Recently, liquid biopsy using cfDNA for screening or monitoring of response to treatment has become more widely used, with studies reporting a concordance of 70–80% between tissue and plasma mutations identified in NSCLCs [21, 22]. Although this figure indicates that there is still room for improvement, liquid biopsy approaches using cfDNA have the potential to address some important clinical problems. One is the issue of intra-tumor heterogeneity, wherein the population of mutated, resistant and wildtype clones may change over time under the selection pressure of targeted therapy [23]. Another problem is the challenge of performing multiple and potentially difficult biopsies, such as those involving bronchoscopy, for the purpose of monitoring disease progression. In this study, we have established an effective protocol for liquid biopsy-based ddPCR detection of multiple ALK-TKI resistance mutations in ALK-positive NSCLC patients. In this protocol, multiplex probes ALK Multi1, − 2, and − 3 were initially used for screening, with mutation-specific probes (e.g., for G1202R) then used to monitor disease progression.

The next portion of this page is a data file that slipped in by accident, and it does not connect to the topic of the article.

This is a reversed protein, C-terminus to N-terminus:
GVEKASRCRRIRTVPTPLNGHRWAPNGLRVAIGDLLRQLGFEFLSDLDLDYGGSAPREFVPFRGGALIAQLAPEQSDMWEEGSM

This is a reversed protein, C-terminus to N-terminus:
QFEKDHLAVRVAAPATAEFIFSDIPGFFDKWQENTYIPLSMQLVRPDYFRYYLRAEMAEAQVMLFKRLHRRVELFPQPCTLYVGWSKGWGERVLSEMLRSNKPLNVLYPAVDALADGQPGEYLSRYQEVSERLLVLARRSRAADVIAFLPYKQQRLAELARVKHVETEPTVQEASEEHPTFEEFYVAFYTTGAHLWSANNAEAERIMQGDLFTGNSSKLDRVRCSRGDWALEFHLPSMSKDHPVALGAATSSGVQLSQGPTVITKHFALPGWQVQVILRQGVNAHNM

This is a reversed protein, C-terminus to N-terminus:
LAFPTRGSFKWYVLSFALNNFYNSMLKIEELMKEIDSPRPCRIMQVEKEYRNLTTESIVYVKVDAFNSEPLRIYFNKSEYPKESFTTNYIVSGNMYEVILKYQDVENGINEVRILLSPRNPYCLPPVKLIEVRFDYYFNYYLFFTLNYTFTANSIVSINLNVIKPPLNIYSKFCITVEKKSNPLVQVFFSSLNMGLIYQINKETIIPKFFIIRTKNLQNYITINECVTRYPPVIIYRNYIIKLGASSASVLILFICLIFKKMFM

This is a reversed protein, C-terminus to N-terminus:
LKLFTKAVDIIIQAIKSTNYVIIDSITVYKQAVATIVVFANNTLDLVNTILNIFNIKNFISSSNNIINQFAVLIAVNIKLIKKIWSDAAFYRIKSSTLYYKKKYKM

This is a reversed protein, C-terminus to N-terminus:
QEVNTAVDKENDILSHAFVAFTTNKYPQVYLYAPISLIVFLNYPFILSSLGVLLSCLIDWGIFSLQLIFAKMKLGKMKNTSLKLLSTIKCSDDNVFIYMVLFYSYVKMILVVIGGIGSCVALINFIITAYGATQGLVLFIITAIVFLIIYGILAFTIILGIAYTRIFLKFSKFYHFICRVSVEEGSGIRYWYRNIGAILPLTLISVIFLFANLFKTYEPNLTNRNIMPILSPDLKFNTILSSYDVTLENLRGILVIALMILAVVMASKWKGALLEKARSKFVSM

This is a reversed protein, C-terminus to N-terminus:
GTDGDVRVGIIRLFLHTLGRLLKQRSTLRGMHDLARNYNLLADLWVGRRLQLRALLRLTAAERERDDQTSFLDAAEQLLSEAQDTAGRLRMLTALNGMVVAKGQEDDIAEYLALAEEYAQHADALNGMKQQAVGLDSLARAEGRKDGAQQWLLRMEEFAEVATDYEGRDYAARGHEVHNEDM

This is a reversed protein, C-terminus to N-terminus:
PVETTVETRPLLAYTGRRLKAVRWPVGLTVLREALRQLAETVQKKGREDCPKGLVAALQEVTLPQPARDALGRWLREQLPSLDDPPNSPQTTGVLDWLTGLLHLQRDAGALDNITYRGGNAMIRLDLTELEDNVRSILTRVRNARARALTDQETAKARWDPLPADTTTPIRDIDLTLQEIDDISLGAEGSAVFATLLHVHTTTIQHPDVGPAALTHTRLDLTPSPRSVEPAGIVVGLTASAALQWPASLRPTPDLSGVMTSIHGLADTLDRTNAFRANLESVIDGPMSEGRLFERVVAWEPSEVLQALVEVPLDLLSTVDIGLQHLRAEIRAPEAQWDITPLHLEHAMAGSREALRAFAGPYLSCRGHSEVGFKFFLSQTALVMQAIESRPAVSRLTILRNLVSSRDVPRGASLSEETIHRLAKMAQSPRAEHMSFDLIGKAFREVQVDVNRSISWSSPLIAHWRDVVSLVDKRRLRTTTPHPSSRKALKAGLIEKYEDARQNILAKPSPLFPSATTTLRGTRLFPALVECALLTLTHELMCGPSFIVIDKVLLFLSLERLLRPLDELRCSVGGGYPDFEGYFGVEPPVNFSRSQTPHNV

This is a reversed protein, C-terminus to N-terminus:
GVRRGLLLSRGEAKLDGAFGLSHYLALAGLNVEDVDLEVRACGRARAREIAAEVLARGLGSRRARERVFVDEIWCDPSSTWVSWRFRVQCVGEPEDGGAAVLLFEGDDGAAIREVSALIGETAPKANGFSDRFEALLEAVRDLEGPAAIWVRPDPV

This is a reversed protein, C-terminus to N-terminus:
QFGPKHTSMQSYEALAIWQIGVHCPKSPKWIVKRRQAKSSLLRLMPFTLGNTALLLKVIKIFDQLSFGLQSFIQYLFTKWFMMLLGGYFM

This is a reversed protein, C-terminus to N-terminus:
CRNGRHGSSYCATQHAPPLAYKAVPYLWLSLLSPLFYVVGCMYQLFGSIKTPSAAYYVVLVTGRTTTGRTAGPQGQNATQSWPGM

In contrast to ALK-TKI resistance, in which many secondary mutations have been reported [5, 24], half of the acquired resistance to epithelial growth factor receptor (EGFR) TKI therapy has been shown to be due acquisition of a single point mutation T790 M [24]. Consequently, many strategies have been developed to detect T790 M mutations with high sensitivity. The amplification-refractory mutation system (ARMS) is one such assay that has been developed to detect mutations using cfDNA in the blood. Wang et al. reported that, comparing ddPCR with ARMS in 75 patient plasma samples, the rates of T790 M mutation detection were 46.7% by ddPCR, and 25.3% by ARMS [25]. This result suggests that ddPCR assay may provide greater sensitivity than ARMS to detect the EGFR T790 M mutation in plasma. In the present study, we were similarly able to detect ALK mutations in plasma-derived cfDNA using a highly sensitive ddPCR approach. Since it is known that multiple secondary mutations may be involved in the development of resistance to ALK-TKIs [5, 24], it is important to screen ALK-positive patients for a wide-range of potential mutations, as we have described here. The mutation-specific G1202R assay that we designed contained LNA, which is a high-affinity DNA analogue that hybridizes to cDNA and this chemistry contributes to an improvement in detection specificity [26]. Importantly, we were able to use this protocol to identify two NSCLC patients who developed G1202R point mutations as a mechanism of resistance to ALK-TKIs or G1202R mutation detected during treatment with crizotinib and it was not associated with resistance to this drug. In Case No. 1, especially, the plasma levels of the ALK mutation corresponded with the patient’s clinical course, indicating that this is an approach that has clinical utility for the monitoring of therapeutic effect. ALK G1202R has been shown to confer resistance to crizotinib and second-generation ALK inhibitors in both preclinical and clinical studies [4,5,6, 27]. This is the first case who treated with crizotinib harboring G1202R mutation. EML4-ALK protein thought to generate dimerization or trimerization which causes phosphorylation of ALK protein. The ALK TKI potency difference between ALK-WT/ALK-G1202R heterodimer or ALK-WT/ALK-G1202R/ALK-G1202R hetero-trimer and ALK-G1202R homodimer or ALK-G1202R trimer may be one of the explanation [28, 29]. There is a limitation of our study using this protocol. Our results showed that only limited number of patients and were analyzed in a single institutional experience. In order to further validation, we are planning multi-institutional study.